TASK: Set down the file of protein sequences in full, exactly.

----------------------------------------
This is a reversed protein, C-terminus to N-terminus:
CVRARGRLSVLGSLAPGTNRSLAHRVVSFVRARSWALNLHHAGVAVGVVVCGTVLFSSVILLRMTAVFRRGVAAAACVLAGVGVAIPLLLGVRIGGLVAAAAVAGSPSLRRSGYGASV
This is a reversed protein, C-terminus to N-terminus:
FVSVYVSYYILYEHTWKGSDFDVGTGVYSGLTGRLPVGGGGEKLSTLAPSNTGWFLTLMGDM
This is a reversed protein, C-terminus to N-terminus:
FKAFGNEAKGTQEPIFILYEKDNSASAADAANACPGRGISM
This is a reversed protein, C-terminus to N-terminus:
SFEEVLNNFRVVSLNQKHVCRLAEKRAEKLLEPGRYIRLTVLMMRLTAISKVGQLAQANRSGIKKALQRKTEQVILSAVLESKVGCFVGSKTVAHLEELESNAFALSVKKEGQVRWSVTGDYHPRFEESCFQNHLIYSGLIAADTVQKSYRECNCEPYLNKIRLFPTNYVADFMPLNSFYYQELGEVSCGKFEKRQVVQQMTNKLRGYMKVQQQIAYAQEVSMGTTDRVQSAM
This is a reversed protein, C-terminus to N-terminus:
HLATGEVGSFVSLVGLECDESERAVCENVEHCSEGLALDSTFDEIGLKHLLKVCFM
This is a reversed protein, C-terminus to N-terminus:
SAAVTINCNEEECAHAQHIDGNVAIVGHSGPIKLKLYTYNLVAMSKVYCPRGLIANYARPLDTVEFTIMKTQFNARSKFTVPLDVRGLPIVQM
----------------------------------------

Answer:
This is a reversed protein, C-terminus to N-terminus:
CVRARGRLSVLGSLAPGTNRSLAHRVVSFVRARSWALNLHHAGVAVGVVVCGTVLFSSVILLRMTAVFRRGVAAAACVLAGVGVAIPLLLGVRIGGLVAAAAVAGSPSLRRSGYGASV
This is a reversed protein, C-terminus to N-terminus:
FVSVYVSYYILYEHTWKGSDFDVGTGVYSGLTGRLPVGGGGEKLSTLAPSNTGWFLTLMGDM
This is a reversed protein, C-terminus to N-terminus:
FKAFGNEAKGTQEPIFILYEKDNSASAADAANACPGRGISM
This is a reversed protein, C-terminus to N-terminus:
SFEEVLNNFRVVSLNQKHVCRLAEKRAEKLLEPGRYIRLTVLMMRLTAISKVGQLAQANRSGIKKALQRKTEQVILSAVLESKVGCFVGSKTVAHLEELESNAFALSVKKEGQVRWSVTGDYHPRFEESCFQNHLIYSGLIAADTVQKSYRECNCEPYLNKIRLFPTNYVADFMPLNSFYYQELGEVSCGKFEKRQVVQQMTNKLRGYMKVQQQIAYAQEVSMGTTDRVQSAM
This is a reversed protein, C-terminus to N-terminus:
HLATGEVGSFVSLVGLECDESERAVCENVEHCSEGLALDSTFDEIGLKHLLKVCFM
This is a reversed protein, C-terminus to N-terminus:
SAAVTINCNEEECAHAQHIDGNVAIVGHSGPIKLKLYTYNLVAMSKVYCPRGLIANYARPLDTVEFTIMKTQFNARSKFTVPLDVRGLPIVQM